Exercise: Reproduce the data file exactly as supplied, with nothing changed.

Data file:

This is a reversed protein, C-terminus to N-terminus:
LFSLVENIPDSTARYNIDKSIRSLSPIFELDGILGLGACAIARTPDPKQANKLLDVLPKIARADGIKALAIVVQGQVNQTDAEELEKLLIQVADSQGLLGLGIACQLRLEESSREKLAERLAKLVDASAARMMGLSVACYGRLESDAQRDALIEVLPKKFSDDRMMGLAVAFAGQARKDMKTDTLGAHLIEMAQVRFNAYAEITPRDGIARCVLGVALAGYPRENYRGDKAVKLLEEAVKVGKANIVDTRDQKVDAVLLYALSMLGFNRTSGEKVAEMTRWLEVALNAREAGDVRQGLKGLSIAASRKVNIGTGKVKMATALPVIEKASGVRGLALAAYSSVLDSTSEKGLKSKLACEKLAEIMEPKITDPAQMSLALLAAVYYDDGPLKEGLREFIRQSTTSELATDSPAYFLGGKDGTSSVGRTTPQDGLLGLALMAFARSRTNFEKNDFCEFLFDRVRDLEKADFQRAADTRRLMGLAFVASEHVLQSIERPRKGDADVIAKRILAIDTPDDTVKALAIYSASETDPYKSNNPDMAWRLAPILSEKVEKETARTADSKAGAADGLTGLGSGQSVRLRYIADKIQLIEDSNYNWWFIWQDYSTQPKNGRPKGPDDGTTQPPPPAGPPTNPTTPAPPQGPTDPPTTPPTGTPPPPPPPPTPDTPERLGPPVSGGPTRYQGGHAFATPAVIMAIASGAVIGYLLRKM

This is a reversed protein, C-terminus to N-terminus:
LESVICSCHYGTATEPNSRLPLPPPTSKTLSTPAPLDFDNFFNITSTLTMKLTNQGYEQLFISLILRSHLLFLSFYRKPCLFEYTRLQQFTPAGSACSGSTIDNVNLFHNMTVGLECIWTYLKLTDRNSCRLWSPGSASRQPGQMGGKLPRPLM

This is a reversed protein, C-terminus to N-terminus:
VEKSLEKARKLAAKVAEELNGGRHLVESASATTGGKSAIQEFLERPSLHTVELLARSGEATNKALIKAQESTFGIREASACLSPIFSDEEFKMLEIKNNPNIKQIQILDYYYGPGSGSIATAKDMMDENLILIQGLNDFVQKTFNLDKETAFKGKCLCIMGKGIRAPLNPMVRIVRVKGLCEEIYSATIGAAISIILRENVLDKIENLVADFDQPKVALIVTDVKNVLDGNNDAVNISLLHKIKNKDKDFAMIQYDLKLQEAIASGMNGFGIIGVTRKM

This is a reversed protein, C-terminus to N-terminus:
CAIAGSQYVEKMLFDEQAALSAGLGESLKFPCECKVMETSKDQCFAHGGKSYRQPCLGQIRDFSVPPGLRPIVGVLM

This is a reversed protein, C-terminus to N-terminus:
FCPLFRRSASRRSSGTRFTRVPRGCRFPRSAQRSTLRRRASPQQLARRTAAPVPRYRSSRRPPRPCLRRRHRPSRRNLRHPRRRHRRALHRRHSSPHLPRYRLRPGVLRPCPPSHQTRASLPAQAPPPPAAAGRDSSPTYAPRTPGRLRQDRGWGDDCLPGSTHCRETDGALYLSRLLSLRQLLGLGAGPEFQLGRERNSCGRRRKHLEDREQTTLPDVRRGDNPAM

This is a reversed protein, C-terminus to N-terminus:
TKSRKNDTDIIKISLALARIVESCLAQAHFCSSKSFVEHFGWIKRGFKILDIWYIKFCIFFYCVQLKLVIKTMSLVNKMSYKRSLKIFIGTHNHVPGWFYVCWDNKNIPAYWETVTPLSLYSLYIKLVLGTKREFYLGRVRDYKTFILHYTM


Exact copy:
This is a reversed protein, C-terminus to N-terminus:
LFSLVENIPDSTARYNIDKSIRSLSPIFELDGILGLGACAIARTPDPKQANKLLDVLPKIARADGIKALAIVVQGQVNQTDAEELEKLLIQVADSQGLLGLGIACQLRLEESSREKLAERLAKLVDASAARMMGLSVACYGRLESDAQRDALIEVLPKKFSDDRMMGLAVAFAGQARKDMKTDTLGAHLIEMAQVRFNAYAEITPRDGIARCVLGVALAGYPRENYRGDKAVKLLEEAVKVGKANIVDTRDQKVDAVLLYALSMLGFNRTSGEKVAEMTRWLEVALNAREAGDVRQGLKGLSIAASRKVNIGTGKVKMATALPVIEKASGVRGLALAAYSSVLDSTSEKGLKSKLACEKLAEIMEPKITDPAQMSLALLAAVYYDDGPLKEGLREFIRQSTTSELATDSPAYFLGGKDGTSSVGRTTPQDGLLGLALMAFARSRTNFEKNDFCEFLFDRVRDLEKADFQRAADTRRLMGLAFVASEHVLQSIERPRKGDADVIAKRILAIDTPDDTVKALAIYSASETDPYKSNNPDMAWRLAPILSEKVEKETARTADSKAGAADGLTGLGSGQSVRLRYIADKIQLIEDSNYNWWFIWQDYSTQPKNGRPKGPDDGTTQPPPPAGPPTNPTTPAPPQGPTDPPTTPPTGTPPPPPPPPTPDTPERLGPPVSGGPTRYQGGHAFATPAVIMAIASGAVIGYLLRKM

This is a reversed protein, C-terminus to N-terminus:
LESVICSCHYGTATEPNSRLPLPPPTSKTLSTPAPLDFDNFFNITSTLTMKLTNQGYEQLFISLILRSHLLFLSFYRKPCLFEYTRLQQFTPAGSACSGSTIDNVNLFHNMTVGLECIWTYLKLTDRNSCRLWSPGSASRQPGQMGGKLPRPLM

This is a reversed protein, C-terminus to N-terminus:
VEKSLEKARKLAAKVAEELNGGRHLVESASATTGGKSAIQEFLERPSLHTVELLARSGEATNKALIKAQESTFGIREASACLSPIFSDEEFKMLEIKNNPNIKQIQILDYYYGPGSGSIATAKDMMDENLILIQGLNDFVQKTFNLDKETAFKGKCLCIMGKGIRAPLNPMVRIVRVKGLCEEIYSATIGAAISIILRENVLDKIENLVADFDQPKVALIVTDVKNVLDGNNDAVNISLLHKIKNKDKDFAMIQYDLKLQEAIASGMNGFGIIGVTRKM

This is a reversed protein, C-terminus to N-terminus:
CAIAGSQYVEKMLFDEQAALSAGLGESLKFPCECKVMETSKDQCFAHGGKSYRQPCLGQIRDFSVPPGLRPIVGVLM

This is a reversed protein, C-terminus to N-terminus:
FCPLFRRSASRRSSGTRFTRVPRGCRFPRSAQRSTLRRRASPQQLARRTAAPVPRYRSSRRPPRPCLRRRHRPSRRNLRHPRRRHRRALHRRHSSPHLPRYRLRPGVLRPCPPSHQTRASLPAQAPPPPAAAGRDSSPTYAPRTPGRLRQDRGWGDDCLPGSTHCRETDGALYLSRLLSLRQLLGLGAGPEFQLGRERNSCGRRRKHLEDREQTTLPDVRRGDNPAM

This is a reversed protein, C-terminus to N-terminus:
TKSRKNDTDIIKISLALARIVESCLAQAHFCSSKSFVEHFGWIKRGFKILDIWYIKFCIFFYCVQLKLVIKTMSLVNKMSYKRSLKIFIGTHNHVPGWFYVCWDNKNIPAYWETVTPLSLYSLYIKLVLGTKREFYLGRVRDYKTFILHYTM